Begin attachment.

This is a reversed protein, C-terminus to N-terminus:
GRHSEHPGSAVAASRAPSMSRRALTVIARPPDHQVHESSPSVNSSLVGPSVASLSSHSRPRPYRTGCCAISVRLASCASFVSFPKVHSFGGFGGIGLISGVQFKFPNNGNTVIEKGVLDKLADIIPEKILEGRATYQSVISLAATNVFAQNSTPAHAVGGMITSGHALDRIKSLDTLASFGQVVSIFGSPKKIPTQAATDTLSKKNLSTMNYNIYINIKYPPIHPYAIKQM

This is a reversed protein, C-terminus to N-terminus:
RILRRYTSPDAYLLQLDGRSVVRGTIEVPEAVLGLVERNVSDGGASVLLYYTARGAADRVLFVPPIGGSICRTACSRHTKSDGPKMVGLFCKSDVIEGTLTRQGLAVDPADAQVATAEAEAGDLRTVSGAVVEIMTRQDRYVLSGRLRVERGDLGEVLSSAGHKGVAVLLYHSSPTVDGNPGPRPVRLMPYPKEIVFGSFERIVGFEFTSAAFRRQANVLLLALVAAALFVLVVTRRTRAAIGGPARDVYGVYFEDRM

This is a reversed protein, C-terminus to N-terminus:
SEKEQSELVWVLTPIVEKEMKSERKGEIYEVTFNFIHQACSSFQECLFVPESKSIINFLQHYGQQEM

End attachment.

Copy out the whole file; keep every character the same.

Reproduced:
This is a reversed protein, C-terminus to N-terminus:
GRHSEHPGSAVAASRAPSMSRRALTVIARPPDHQVHESSPSVNSSLVGPSVASLSSHSRPRPYRTGCCAISVRLASCASFVSFPKVHSFGGFGGIGLISGVQFKFPNNGNTVIEKGVLDKLADIIPEKILEGRATYQSVISLAATNVFAQNSTPAHAVGGMITSGHALDRIKSLDTLASFGQVVSIFGSPKKIPTQAATDTLSKKNLSTMNYNIYINIKYPPIHPYAIKQM

This is a reversed protein, C-terminus to N-terminus:
RILRRYTSPDAYLLQLDGRSVVRGTIEVPEAVLGLVERNVSDGGASVLLYYTARGAADRVLFVPPIGGSICRTACSRHTKSDGPKMVGLFCKSDVIEGTLTRQGLAVDPADAQVATAEAEAGDLRTVSGAVVEIMTRQDRYVLSGRLRVERGDLGEVLSSAGHKGVAVLLYHSSPTVDGNPGPRPVRLMPYPKEIVFGSFERIVGFEFTSAAFRRQANVLLLALVAAALFVLVVTRRTRAAIGGPARDVYGVYFEDRM

This is a reversed protein, C-terminus to N-terminus:
SEKEQSELVWVLTPIVEKEMKSERKGEIYEVTFNFIHQACSSFQECLFVPESKSIINFLQHYGQQEM